The management of severely injured patients is demanding because trauma does not respect the boundaries of anatomy or surgical specialty. Yet the UK lacks training opportunities for trauma surgery and a service infrastructure, problems that other countries have recognised and started to remedy, write Professor James Ryan and colleagues.
Efforts to improve training have been retarded by the absence of a dedicated trauma service infrastructure within the NHS, while demands from surgical institutions for a national framework for trauma management and centralisation of expertise have not been heeded.
In North America, trauma doctors continue to enjoy dedicated training programmes and recognition of their discipline, while, in Britain, trauma has never been recognised as a separate surgical specialty, they argue.
As younger specialties such as emergency medicine, and critical care establish ever-expanding fields of responsibility, they warn that the general surgeon's role as provider of holistic trauma care risks being fatally eroded.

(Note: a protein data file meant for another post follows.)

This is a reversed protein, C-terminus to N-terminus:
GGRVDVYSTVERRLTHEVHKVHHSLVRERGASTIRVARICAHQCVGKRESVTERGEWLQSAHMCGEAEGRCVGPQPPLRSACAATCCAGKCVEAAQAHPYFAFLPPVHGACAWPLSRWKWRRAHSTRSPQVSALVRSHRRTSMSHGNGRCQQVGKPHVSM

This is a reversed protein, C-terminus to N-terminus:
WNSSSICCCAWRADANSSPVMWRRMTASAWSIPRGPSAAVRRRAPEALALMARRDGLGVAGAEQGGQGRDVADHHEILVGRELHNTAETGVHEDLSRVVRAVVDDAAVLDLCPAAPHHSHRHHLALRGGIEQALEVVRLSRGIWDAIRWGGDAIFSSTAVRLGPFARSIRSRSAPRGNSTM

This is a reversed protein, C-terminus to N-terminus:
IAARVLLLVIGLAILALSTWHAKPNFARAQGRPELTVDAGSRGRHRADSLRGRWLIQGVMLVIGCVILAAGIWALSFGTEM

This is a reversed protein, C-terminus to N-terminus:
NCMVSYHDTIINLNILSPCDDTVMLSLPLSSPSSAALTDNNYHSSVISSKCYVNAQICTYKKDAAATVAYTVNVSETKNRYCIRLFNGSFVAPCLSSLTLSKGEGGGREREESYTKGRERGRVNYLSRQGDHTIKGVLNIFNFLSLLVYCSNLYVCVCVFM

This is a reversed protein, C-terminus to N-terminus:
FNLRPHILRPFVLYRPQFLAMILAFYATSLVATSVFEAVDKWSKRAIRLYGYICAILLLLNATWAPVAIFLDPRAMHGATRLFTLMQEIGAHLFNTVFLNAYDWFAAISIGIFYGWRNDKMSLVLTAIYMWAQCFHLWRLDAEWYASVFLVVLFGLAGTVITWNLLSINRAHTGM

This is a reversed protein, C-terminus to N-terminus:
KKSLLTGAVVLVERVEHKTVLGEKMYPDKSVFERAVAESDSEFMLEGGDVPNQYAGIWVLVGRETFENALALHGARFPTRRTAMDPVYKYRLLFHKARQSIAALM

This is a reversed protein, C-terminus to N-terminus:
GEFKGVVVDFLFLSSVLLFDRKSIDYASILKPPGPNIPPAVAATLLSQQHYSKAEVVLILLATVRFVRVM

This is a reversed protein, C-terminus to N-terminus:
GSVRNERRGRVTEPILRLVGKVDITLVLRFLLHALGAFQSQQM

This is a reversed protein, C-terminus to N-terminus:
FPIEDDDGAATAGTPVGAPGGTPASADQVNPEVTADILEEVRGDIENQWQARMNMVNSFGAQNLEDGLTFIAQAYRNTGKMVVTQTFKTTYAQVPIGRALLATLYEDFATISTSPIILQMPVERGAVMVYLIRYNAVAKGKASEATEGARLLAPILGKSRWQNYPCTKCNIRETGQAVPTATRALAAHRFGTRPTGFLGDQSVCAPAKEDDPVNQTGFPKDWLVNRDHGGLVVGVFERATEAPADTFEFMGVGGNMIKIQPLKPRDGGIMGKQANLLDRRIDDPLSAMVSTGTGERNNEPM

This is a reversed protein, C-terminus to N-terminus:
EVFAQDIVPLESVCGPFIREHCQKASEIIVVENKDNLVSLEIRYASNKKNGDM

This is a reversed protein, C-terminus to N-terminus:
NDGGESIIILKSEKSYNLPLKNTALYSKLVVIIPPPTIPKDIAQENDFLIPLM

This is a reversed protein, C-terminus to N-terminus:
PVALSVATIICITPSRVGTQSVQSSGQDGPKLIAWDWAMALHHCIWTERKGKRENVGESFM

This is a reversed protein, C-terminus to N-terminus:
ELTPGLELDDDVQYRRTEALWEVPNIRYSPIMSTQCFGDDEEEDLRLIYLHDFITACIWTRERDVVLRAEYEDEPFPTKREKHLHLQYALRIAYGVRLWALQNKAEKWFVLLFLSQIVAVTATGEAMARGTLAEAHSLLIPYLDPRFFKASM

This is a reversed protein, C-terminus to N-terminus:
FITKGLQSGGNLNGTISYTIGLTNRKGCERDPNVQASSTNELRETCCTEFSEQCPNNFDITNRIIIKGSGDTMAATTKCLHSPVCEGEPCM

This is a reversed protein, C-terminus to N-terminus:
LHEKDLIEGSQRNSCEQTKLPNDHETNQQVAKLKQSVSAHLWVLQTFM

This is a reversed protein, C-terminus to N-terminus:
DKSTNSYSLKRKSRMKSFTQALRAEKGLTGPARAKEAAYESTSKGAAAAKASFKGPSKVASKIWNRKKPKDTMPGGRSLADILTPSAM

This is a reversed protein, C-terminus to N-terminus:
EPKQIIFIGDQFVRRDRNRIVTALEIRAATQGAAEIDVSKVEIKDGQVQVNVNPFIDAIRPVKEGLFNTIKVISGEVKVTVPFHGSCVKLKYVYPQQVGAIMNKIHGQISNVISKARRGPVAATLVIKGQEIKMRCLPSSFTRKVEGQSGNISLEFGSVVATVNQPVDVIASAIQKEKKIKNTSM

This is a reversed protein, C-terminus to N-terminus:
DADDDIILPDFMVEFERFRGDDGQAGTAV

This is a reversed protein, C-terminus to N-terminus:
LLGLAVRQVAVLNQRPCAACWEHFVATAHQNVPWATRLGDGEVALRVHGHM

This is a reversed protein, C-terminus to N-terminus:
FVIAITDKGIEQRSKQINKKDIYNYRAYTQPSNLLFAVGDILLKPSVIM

They believe that the UK's surgical institutions should fundamentally re-examine the issue of trauma training for surgeons. "In particular, Britain needs a robust way of identifying, training, and accrediting a cadre of surgeons with the potential to become clinical champions of trauma services."
"Sanctioning the birth of acute care surgery as a discrete discipline could provide a training path and career structure for trauma surgeons," they write. "More importantly, such a development may encourage a retooling of provision in a health service that has so far escaped all efforts to systemise the care of the seriously injured."
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